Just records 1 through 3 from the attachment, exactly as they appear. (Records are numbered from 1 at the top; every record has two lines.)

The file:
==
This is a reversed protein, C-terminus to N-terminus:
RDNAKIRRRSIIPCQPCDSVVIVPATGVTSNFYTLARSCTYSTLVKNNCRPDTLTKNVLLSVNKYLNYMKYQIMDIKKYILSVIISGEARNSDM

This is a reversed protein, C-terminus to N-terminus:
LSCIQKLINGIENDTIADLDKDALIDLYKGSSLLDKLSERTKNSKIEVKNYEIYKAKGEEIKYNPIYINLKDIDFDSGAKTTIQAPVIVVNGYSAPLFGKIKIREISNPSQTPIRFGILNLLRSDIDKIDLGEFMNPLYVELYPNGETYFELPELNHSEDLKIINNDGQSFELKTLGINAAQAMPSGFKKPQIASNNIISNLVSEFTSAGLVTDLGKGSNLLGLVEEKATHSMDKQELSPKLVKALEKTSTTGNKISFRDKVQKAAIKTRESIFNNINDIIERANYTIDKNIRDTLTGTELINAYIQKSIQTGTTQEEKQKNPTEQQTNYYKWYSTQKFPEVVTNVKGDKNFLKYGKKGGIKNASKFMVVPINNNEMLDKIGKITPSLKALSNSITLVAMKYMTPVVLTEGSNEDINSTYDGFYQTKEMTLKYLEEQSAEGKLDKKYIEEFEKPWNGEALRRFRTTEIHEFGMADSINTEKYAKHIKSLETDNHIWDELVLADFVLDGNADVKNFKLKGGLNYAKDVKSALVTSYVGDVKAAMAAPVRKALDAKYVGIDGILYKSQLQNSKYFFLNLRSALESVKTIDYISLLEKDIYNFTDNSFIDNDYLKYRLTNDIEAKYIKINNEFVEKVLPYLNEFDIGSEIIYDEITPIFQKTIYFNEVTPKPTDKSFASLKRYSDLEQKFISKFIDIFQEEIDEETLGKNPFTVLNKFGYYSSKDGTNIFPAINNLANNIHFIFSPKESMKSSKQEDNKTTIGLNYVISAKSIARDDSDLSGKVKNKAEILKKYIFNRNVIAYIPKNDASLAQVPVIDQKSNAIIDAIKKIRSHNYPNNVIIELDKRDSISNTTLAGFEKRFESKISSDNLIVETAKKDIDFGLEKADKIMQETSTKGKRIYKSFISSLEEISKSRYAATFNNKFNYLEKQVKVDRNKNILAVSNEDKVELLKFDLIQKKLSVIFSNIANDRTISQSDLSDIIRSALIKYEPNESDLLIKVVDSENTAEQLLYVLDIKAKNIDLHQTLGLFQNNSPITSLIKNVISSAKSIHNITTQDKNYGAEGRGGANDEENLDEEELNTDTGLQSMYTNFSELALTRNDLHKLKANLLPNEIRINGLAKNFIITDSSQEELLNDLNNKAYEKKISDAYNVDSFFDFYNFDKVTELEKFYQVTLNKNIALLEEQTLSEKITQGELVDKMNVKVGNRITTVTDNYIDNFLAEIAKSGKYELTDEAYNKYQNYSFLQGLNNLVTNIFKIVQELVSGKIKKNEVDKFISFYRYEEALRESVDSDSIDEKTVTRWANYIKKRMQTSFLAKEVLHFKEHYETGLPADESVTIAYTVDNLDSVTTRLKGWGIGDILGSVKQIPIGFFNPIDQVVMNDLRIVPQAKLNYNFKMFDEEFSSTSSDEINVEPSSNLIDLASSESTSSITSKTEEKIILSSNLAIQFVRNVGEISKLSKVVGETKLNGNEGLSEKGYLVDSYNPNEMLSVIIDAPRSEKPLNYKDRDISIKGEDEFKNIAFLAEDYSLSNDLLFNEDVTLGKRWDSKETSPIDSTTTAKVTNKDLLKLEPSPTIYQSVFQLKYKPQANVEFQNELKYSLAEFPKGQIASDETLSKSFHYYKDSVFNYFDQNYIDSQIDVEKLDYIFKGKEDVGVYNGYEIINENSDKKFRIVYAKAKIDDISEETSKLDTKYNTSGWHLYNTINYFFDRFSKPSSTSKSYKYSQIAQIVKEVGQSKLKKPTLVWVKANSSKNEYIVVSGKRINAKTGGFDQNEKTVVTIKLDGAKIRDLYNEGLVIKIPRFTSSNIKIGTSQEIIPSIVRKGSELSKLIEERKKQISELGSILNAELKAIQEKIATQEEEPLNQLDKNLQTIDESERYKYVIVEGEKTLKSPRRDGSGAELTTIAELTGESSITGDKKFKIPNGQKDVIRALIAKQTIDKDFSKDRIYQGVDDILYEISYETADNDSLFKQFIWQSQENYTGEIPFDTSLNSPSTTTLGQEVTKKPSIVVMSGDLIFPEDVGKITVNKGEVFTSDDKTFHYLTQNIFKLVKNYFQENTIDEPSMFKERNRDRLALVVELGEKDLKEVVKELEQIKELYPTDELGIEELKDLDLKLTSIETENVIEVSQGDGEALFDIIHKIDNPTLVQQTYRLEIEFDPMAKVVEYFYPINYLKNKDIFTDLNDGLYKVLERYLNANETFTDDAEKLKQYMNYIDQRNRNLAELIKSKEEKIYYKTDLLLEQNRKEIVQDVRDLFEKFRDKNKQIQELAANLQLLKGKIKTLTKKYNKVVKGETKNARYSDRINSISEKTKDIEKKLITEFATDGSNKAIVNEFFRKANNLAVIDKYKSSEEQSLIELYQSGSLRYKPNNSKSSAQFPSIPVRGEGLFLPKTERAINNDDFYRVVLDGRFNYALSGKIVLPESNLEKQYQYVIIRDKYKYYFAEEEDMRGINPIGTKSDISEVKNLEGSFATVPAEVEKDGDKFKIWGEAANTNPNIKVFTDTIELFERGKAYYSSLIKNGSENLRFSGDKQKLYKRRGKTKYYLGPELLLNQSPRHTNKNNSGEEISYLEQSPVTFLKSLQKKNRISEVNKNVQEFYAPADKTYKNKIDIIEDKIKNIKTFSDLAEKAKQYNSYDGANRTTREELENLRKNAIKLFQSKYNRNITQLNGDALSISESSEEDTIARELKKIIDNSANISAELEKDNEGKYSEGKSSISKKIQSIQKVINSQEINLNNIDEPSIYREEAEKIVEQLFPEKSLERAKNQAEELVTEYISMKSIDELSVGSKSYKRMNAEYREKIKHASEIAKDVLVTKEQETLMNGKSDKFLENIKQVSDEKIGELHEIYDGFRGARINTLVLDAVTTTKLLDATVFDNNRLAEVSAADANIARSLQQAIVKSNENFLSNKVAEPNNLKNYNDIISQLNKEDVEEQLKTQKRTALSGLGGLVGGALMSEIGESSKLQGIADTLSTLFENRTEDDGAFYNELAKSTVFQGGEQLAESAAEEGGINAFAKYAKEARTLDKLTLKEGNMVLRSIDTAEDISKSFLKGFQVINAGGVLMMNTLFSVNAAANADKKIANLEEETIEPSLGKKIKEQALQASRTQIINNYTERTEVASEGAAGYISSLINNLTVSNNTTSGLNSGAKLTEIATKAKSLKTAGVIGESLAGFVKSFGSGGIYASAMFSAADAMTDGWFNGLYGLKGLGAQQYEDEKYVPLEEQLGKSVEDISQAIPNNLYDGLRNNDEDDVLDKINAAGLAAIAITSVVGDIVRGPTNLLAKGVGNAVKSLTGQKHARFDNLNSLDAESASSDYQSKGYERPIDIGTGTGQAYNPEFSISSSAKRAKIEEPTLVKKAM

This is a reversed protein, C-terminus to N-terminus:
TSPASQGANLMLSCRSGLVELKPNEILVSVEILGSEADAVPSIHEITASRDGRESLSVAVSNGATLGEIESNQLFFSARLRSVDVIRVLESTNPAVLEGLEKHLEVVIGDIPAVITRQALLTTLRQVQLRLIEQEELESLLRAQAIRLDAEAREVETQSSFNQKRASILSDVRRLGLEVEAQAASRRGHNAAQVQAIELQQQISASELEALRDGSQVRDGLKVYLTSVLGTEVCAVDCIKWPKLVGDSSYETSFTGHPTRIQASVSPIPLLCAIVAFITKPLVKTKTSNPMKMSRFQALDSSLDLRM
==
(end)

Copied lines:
This is a reversed protein, C-terminus to N-terminus:
RDNAKIRRRSIIPCQPCDSVVIVPATGVTSNFYTLARSCTYSTLVKNNCRPDTLTKNVLLSVNKYLNYMKYQIMDIKKYILSVIISGEARNSDM

This is a reversed protein, C-terminus to N-terminus:
LSCIQKLINGIENDTIADLDKDALIDLYKGSSLLDKLSERTKNSKIEVKNYEIYKAKGEEIKYNPIYINLKDIDFDSGAKTTIQAPVIVVNGYSAPLFGKIKIREISNPSQTPIRFGILNLLRSDIDKIDLGEFMNPLYVELYPNGETYFELPELNHSEDLKIINNDGQSFELKTLGINAAQAMPSGFKKPQIASNNIISNLVSEFTSAGLVTDLGKGSNLLGLVEEKATHSMDKQELSPKLVKALEKTSTTGNKISFRDKVQKAAIKTRESIFNNINDIIERANYTIDKNIRDTLTGTELINAYIQKSIQTGTTQEEKQKNPTEQQTNYYKWYSTQKFPEVVTNVKGDKNFLKYGKKGGIKNASKFMVVPINNNEMLDKIGKITPSLKALSNSITLVAMKYMTPVVLTEGSNEDINSTYDGFYQTKEMTLKYLEEQSAEGKLDKKYIEEFEKPWNGEALRRFRTTEIHEFGMADSINTEKYAKHIKSLETDNHIWDELVLADFVLDGNADVKNFKLKGGLNYAKDVKSALVTSYVGDVKAAMAAPVRKALDAKYVGIDGILYKSQLQNSKYFFLNLRSALESVKTIDYISLLEKDIYNFTDNSFIDNDYLKYRLTNDIEAKYIKINNEFVEKVLPYLNEFDIGSEIIYDEITPIFQKTIYFNEVTPKPTDKSFASLKRYSDLEQKFISKFIDIFQEEIDEETLGKNPFTVLNKFGYYSSKDGTNIFPAINNLANNIHFIFSPKESMKSSKQEDNKTTIGLNYVISAKSIARDDSDLSGKVKNKAEILKKYIFNRNVIAYIPKNDASLAQVPVIDQKSNAIIDAIKKIRSHNYPNNVIIELDKRDSISNTTLAGFEKRFESKISSDNLIVETAKKDIDFGLEKADKIMQETSTKGKRIYKSFISSLEEISKSRYAATFNNKFNYLEKQVKVDRNKNILAVSNEDKVELLKFDLIQKKLSVIFSNIANDRTISQSDLSDIIRSALIKYEPNESDLLIKVVDSENTAEQLLYVLDIKAKNIDLHQTLGLFQNNSPITSLIKNVISSAKSIHNITTQDKNYGAEGRGGANDEENLDEEELNTDTGLQSMYTNFSELALTRNDLHKLKANLLPNEIRINGLAKNFIITDSSQEELLNDLNNKAYEKKISDAYNVDSFFDFYNFDKVTELEKFYQVTLNKNIALLEEQTLSEKITQGELVDKMNVKVGNRITTVTDNYIDNFLAEIAKSGKYELTDEAYNKYQNYSFLQGLNNLVTNIFKIVQELVSGKIKKNEVDKFISFYRYEEALRESVDSDSIDEKTVTRWANYIKKRMQTSFLAKEVLHFKEHYETGLPADESVTIAYTVDNLDSVTTRLKGWGIGDILGSVKQIPIGFFNPIDQVVMNDLRIVPQAKLNYNFKMFDEEFSSTSSDEINVEPSSNLIDLASSESTSSITSKTEEKIILSSNLAIQFVRNVGEISKLSKVVGETKLNGNEGLSEKGYLVDSYNPNEMLSVIIDAPRSEKPLNYKDRDISIKGEDEFKNIAFLAEDYSLSNDLLFNEDVTLGKRWDSKETSPIDSTTTAKVTNKDLLKLEPSPTIYQSVFQLKYKPQANVEFQNELKYSLAEFPKGQIASDETLSKSFHYYKDSVFNYFDQNYIDSQIDVEKLDYIFKGKEDVGVYNGYEIINENSDKKFRIVYAKAKIDDISEETSKLDTKYNTSGWHLYNTINYFFDRFSKPSSTSKSYKYSQIAQIVKEVGQSKLKKPTLVWVKANSSKNEYIVVSGKRINAKTGGFDQNEKTVVTIKLDGAKIRDLYNEGLVIKIPRFTSSNIKIGTSQEIIPSIVRKGSELSKLIEERKKQISELGSILNAELKAIQEKIATQEEEPLNQLDKNLQTIDESERYKYVIVEGEKTLKSPRRDGSGAELTTIAELTGESSITGDKKFKIPNGQKDVIRALIAKQTIDKDFSKDRIYQGVDDILYEISYETADNDSLFKQFIWQSQENYTGEIPFDTSLNSPSTTTLGQEVTKKPSIVVMSGDLIFPEDVGKITVNKGEVFTSDDKTFHYLTQNIFKLVKNYFQENTIDEPSMFKERNRDRLALVVELGEKDLKEVVKELEQIKELYPTDELGIEELKDLDLKLTSIETENVIEVSQGDGEALFDIIHKIDNPTLVQQTYRLEIEFDPMAKVVEYFYPINYLKNKDIFTDLNDGLYKVLERYLNANETFTDDAEKLKQYMNYIDQRNRNLAELIKSKEEKIYYKTDLLLEQNRKEIVQDVRDLFEKFRDKNKQIQELAANLQLLKGKIKTLTKKYNKVVKGETKNARYSDRINSISEKTKDIEKKLITEFATDGSNKAIVNEFFRKANNLAVIDKYKSSEEQSLIELYQSGSLRYKPNNSKSSAQFPSIPVRGEGLFLPKTERAINNDDFYRVVLDGRFNYALSGKIVLPESNLEKQYQYVIIRDKYKYYFAEEEDMRGINPIGTKSDISEVKNLEGSFATVPAEVEKDGDKFKIWGEAANTNPNIKVFTDTIELFERGKAYYSSLIKNGSENLRFSGDKQKLYKRRGKTKYYLGPELLLNQSPRHTNKNNSGEEISYLEQSPVTFLKSLQKKNRISEVNKNVQEFYAPADKTYKNKIDIIEDKIKNIKTFSDLAEKAKQYNSYDGANRTTREELENLRKNAIKLFQSKYNRNITQLNGDALSISESSEEDTIARELKKIIDNSANISAELEKDNEGKYSEGKSSISKKIQSIQKVINSQEINLNNIDEPSIYREEAEKIVEQLFPEKSLERAKNQAEELVTEYISMKSIDELSVGSKSYKRMNAEYREKIKHASEIAKDVLVTKEQETLMNGKSDKFLENIKQVSDEKIGELHEIYDGFRGARINTLVLDAVTTTKLLDATVFDNNRLAEVSAADANIARSLQQAIVKSNENFLSNKVAEPNNLKNYNDIISQLNKEDVEEQLKTQKRTALSGLGGLVGGALMSEIGESSKLQGIADTLSTLFENRTEDDGAFYNELAKSTVFQGGEQLAESAAEEGGINAFAKYAKEARTLDKLTLKEGNMVLRSIDTAEDISKSFLKGFQVINAGGVLMMNTLFSVNAAANADKKIANLEEETIEPSLGKKIKEQALQASRTQIINNYTERTEVASEGAAGYISSLINNLTVSNNTTSGLNSGAKLTEIATKAKSLKTAGVIGESLAGFVKSFGSGGIYASAMFSAADAMTDGWFNGLYGLKGLGAQQYEDEKYVPLEEQLGKSVEDISQAIPNNLYDGLRNNDEDDVLDKINAAGLAAIAITSVVGDIVRGPTNLLAKGVGNAVKSLTGQKHARFDNLNSLDAESASSDYQSKGYERPIDIGTGTGQAYNPEFSISSSAKRAKIEEPTLVKKAM

This is a reversed protein, C-terminus to N-terminus:
TSPASQGANLMLSCRSGLVELKPNEILVSVEILGSEADAVPSIHEITASRDGRESLSVAVSNGATLGEIESNQLFFSARLRSVDVIRVLESTNPAVLEGLEKHLEVVIGDIPAVITRQALLTTLRQVQLRLIEQEELESLLRAQAIRLDAEAREVETQSSFNQKRASILSDVRRLGLEVEAQAASRRGHNAAQVQAIELQQQISASELEALRDGSQVRDGLKVYLTSVLGTEVCAVDCIKWPKLVGDSSYETSFTGHPTRIQASVSPIPLLCAIVAFITKPLVKTKTSNPMKMSRFQALDSSLDLRM